Texans Hiring Lovie Smith Could Form Basis of Retaliation Lawsuit by Brian Flores

This week, the expectation from the Houston Texans, based on widespread media reports was that the team was down to two candidates for its Head Coach vacancy. Brian Flores, the former Dolphins Coach who brought an explosive lawsuit against the League and various teams alleging racial discrimination in hiring was one of those frontrunners. His competition was Josh McCown, whose lack of professional coaching experience made him an unlikely winner. If McCown had edged out Flores it would have only added fuel to his lawsuit, and one more bit of purported proof that the NFL refuses to hire and retain a sufficient number of black coaches despite a rule, called the Rooney Rule that has been in effect for twenty years to accomplish diversity in coaching and management roles.

Flores, according to many, would be the shoe in to become the Head Coach of the Texans. But what about his recently filed lawsuit? How would that interrupt the ebb and flow of the hiring process? What implications could he or the team face if he were to be hired?

Flores took a direct jab at the Texans in his lawsuit, despite being considered for the big role. In his complaint he mentioned the unfairness of David Culley, being fired after just one year as the Texans Head Coach for “philosophical differences,” implying it was a sham excuse. According to Flores, other less qualified white coaches were frequently given extensions and second chances in the league after losing seasons. Culley, according to many, faced an impossible situation when the Texans were plagued by the Deshaun Watson controversy and nearly twenty two claims alleging various forms of sexual assault and harassment. The quarterback would not play for the remainder of the season.

On the one hand, if the Texans hired Flores, it would undermine his claims of discrimination in hiring, at least on the surface. It would mark two black head coach hires back to back for the organization. Both Culley and Flores are extremely qualified candidates. Similarly, if he were offered the job, Flores would be pressured to take it because his entire suit rests on the idea of promoting minority candidates to prominent positions in the League. At the same time, he would be going to work for an organization that he accused of racially discriminatory practices in its handling of its former coach’s employment.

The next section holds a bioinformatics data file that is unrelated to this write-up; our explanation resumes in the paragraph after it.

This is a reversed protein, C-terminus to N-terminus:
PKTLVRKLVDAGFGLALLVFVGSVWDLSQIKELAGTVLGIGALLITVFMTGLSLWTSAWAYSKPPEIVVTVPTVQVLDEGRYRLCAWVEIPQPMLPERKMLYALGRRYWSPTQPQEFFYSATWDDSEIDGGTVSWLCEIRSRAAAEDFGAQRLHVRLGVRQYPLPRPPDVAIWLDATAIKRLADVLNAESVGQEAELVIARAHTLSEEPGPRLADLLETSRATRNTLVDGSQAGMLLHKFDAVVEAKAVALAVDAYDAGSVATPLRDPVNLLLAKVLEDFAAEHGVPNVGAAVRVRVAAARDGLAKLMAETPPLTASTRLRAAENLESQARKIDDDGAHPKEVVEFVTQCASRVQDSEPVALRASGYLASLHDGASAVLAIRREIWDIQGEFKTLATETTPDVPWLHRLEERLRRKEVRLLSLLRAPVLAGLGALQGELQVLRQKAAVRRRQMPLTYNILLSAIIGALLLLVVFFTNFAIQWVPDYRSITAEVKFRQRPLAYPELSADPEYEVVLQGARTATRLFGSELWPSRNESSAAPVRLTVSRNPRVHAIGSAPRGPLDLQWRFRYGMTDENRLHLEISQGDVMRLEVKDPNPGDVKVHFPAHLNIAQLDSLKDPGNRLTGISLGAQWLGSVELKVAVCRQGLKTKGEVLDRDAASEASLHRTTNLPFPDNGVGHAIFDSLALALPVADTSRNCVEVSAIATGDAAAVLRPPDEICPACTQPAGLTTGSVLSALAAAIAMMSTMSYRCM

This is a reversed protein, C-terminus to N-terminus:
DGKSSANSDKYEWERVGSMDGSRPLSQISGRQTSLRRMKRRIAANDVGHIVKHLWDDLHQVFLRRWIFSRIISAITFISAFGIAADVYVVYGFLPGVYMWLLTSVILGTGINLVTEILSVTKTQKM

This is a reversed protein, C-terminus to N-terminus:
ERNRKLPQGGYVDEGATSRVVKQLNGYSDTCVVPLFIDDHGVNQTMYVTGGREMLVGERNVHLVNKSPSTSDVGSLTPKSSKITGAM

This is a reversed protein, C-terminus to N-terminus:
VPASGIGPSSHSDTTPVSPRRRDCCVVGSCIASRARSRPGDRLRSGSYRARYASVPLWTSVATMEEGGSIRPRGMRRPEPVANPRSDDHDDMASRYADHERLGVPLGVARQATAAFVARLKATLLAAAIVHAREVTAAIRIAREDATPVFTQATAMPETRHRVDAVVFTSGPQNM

On the other hand, working for an owner you are suing could also pose an uncomfortable situation. But alas, another twist surfaced today when suddenly out of nowhere, Lovie Smith was announced as finalizing a deal with the Texans to become the next Head Coach. Seemingly, Lovie Smith, the team’s Defensive Coordinator, came out of nowhere in the final hour to get the job. To many, it seems a bit suspect that a process was in place that narrowed down candidates to finalists and then a third person comes in out of nowhere to edge out Brian Flores, the guy who is suing the NFL for discrimination in hiring. Lovie is taking a job that otherwise may have gone to Flores. McCown, with his complete lack of coaching experience was not considered the favorite and his hiring as a less experienced, white male, would have really fanned the flames of the class action suit brought by Flores. It would’ve reinforced the idea that less qualified white coaches are taking jobs from more qualified black ones. Lovie Smith is someone already working within the organization so it’s not entirely unexplainable. In fact, maybe the Texans have evidence that discussions with Lovie were taking place for a while and it just never was leaked to the media.

But this hiring of Lovie Smith, while it may help the team claim that it is hiring qualified black candidates, it could create another problem altogether. Retaliation. Brian Flores’ camp is most definitely exploring the possibility of a retaliation suit to claim Flores lost that Texans job because he filed the lawsuit. This provides another example of conduct that could bolster his original case. It’s entirely reasonable to think that Flores’ legal team will want to conduct discovery and access the inner workings of the hiring process to find out exactly why Flores did not get the job. The circumstances are all too suspect, not to. It’s not that Lovie doesn’t deserve it or isn’t a better fit than Flores. Maybe he is, maybe he isn’t. It’s about the fact that the process was almost complete and when the two finalists were narrowed down and Flores was the obvious choice, another person was suddenly hired in the wake of Flores filing the suit. This circumstance could actually help Flores’ case, if he is able to ascertain discovery that shows his lawsuit had a chilling effect on Texans brass.

We shall see whether Flores takes this recent development, and yet another loss, lying down. It seems from his first, extremely ambitious and wide reaching lawsuit, that it’s unlikely.

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